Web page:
Reading the comments from our fail blog; we discovered that many people still use Sea Foam with success in cleaning carbony gunk off the innards of their internal combustion engines. We admit that we know about Sea Foam and know it’s been around longer than we’ve been wasting oxygen on this planet. Heck, even our Grandpa used this stuff every spring in the fuel system of his outboard motor on his fishing boat. It would turn the glue in the gas tank back into gas and make the old Evinrude smoke a little less.
But first, we wanted to know a little more about Sea Foam so we perused their literature on the their website. We discovered that it is 100% petroleum based product which surprised us because the stuff smells like a combo of kerosene and moonshine. The short version is that Sea Foam converts carbon back to oil from which carbon buildup came from in your engine. So, Sea Foam will melt carbon back into oil. Great!! Just what we needed. If Sea Foam works as advertised, the mounds of carbon buildup in our 350 will be squeaky clean by sun down.
We ran down to local parts store and paid $10 for a bottle of this stuff. It’s also available in gallon and 55 gallon drum sizes. According to the instructions on the bottle, Sea Foam can be used in the fuel system and in the crankcase. Adding to the fuel will clean out the gummed up fuel lines, carbs and injectors. Adding to the crankcase will clean out the carbon build up inside the engine. We are going to be adding into the engine while it’s running as per the instructions.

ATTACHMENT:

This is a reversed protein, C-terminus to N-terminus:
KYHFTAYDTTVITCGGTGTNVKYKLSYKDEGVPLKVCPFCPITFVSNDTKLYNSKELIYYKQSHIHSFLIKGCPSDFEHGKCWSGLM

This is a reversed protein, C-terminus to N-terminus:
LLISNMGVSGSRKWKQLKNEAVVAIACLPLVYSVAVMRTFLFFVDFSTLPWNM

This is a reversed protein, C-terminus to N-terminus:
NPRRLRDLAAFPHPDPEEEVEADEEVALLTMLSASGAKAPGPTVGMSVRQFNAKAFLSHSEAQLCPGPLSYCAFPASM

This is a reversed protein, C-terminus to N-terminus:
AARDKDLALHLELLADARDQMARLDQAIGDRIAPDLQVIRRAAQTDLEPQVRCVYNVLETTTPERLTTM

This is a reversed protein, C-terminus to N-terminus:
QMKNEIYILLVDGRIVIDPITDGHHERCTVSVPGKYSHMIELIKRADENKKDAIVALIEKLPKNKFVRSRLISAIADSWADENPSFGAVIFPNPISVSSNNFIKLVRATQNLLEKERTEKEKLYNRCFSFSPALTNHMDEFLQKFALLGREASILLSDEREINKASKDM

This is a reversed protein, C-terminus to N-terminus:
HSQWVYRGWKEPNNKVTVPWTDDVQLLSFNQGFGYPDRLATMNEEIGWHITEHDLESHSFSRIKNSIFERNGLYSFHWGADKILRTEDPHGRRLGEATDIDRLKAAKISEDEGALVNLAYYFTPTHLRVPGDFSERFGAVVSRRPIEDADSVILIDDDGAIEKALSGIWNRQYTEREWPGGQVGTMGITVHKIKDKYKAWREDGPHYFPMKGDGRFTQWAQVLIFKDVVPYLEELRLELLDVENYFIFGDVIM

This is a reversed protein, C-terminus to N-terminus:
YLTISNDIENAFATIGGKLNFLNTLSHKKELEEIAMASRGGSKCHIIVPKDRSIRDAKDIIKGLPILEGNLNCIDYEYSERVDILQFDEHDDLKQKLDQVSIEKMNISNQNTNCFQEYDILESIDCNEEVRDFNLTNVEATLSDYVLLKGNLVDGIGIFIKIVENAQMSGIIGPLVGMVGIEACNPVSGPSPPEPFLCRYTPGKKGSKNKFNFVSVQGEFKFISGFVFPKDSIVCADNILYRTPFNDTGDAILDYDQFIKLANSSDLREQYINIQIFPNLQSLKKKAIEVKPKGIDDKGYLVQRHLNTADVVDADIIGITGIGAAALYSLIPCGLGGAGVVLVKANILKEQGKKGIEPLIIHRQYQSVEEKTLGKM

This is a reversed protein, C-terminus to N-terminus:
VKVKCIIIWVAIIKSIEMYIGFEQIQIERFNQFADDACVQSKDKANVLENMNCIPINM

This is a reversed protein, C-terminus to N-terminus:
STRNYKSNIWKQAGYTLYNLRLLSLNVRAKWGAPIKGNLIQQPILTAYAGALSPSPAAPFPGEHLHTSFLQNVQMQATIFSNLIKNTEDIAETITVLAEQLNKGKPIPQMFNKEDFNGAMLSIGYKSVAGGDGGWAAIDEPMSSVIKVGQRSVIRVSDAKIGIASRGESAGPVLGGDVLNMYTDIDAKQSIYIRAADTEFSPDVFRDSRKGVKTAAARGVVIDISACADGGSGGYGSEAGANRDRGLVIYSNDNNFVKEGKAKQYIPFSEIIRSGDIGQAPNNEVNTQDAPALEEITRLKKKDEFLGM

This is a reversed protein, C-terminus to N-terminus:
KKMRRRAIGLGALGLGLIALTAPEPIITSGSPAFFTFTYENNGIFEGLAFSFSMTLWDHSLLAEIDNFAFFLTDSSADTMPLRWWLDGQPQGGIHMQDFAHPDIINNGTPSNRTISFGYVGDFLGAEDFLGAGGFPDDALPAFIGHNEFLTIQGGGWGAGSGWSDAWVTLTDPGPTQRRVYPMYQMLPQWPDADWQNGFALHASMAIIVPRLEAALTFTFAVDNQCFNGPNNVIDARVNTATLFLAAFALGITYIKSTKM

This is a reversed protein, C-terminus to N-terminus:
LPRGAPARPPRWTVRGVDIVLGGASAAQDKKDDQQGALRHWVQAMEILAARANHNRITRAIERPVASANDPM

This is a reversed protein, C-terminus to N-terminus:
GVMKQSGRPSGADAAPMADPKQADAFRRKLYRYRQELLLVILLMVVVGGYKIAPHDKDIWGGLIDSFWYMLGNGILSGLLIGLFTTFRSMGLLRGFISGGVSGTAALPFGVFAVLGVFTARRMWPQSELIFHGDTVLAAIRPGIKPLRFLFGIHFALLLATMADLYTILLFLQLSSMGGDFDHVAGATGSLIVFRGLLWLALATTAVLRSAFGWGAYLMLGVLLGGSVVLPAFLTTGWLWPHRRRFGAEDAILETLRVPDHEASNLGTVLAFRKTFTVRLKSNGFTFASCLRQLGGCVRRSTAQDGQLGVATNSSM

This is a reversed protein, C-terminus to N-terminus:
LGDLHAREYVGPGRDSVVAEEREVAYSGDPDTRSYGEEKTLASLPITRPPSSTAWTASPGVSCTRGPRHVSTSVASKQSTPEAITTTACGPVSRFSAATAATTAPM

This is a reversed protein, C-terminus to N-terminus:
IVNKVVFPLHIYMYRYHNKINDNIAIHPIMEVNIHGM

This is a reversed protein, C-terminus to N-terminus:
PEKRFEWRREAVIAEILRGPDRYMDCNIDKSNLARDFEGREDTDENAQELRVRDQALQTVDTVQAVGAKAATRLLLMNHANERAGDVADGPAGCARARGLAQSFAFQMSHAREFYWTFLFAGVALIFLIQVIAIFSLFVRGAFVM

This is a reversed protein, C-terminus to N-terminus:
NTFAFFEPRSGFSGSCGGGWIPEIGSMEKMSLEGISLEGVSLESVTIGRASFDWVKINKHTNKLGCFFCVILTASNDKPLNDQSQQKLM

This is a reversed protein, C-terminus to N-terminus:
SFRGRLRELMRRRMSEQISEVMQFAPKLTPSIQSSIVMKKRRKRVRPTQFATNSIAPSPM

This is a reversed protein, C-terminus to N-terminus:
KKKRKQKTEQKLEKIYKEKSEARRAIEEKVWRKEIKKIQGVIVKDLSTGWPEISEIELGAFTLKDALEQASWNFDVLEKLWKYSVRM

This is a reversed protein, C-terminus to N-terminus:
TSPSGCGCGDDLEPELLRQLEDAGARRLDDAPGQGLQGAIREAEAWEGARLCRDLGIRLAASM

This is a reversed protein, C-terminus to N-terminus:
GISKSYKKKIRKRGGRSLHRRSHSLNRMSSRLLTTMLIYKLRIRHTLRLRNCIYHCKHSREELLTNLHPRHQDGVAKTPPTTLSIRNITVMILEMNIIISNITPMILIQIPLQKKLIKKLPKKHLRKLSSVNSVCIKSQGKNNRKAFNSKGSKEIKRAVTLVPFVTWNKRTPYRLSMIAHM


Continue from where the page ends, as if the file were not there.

The instructions say to slowly pour Sea Foam into a vacuum line so it will be sucked into the combustion chambers while the engine is running. That vacuum port also has to be located so that when Sea Foam is sucked into the engine it will go evenly into all the cylinders. So first we needed to figure out how to pour it into a vacuum line. In this case, we thought it best to go with a bigger vacuum port, like the 3/8th’s line from the pcv or the brake booster. We chose the pcv port on the front of our Edelbrock carb. We got our cheap funnel with the corrugated tube we used in our last installment and found it fit the port tightly enough to seal it. We also discovered that the funnel whistled loudly with the engine running.
We bumped up the idle speed a tad, but it wasn’t necessary as the idle went up because of the vacuum leak we caused. Holding the funnel straight up worked the best for getting the Sea Foam to suck into the running engine. The directions say to pour SLOWLY about one third of the bottle into the engine with it’s running. That’s what we did.
While pouring the Sea Foam into the engine we noticed a few unusual things happening. First, the engine started running hotter than normal. The air being pulled through the radiator got noticeably hotter as we were pouring. Also, smoke started coming out of the air breather on the valve cover. Finally, we had four three foot long trails of carbon on the driveway behind the car. We’re still not sure how we had four trails as we only have two tailpipes. But, carbon being spit out of tailpipes means it’s being cleaned out of somewhere.
After pouring one third of the bottle into the funnel, the instructions say to shut off the engine for five minutes. Then, we restarted the car and goosed the gas a couple of times to blow out the cylinders of loose carbon. Boy, did the carbon blow out. Our four trails of carbon on the driveway got real black and sutty. The engine sounded like it was breathing better, so we’re sure whatever Sea Foam did, it was an improvement.
One other interesting thing of note was happening during this excercise. Our Monte’s front seal was leaking oil pretty badly. At first, we thought this might have been the cause of the oil going missing from our engine, but realized if the car had been leaking oil this badly all this time, we’d have a pretty good size lake of oil on the driveway under the car by now. In any case, we got out the RTV and slathered it all over the front seal to keep it from leaking any more.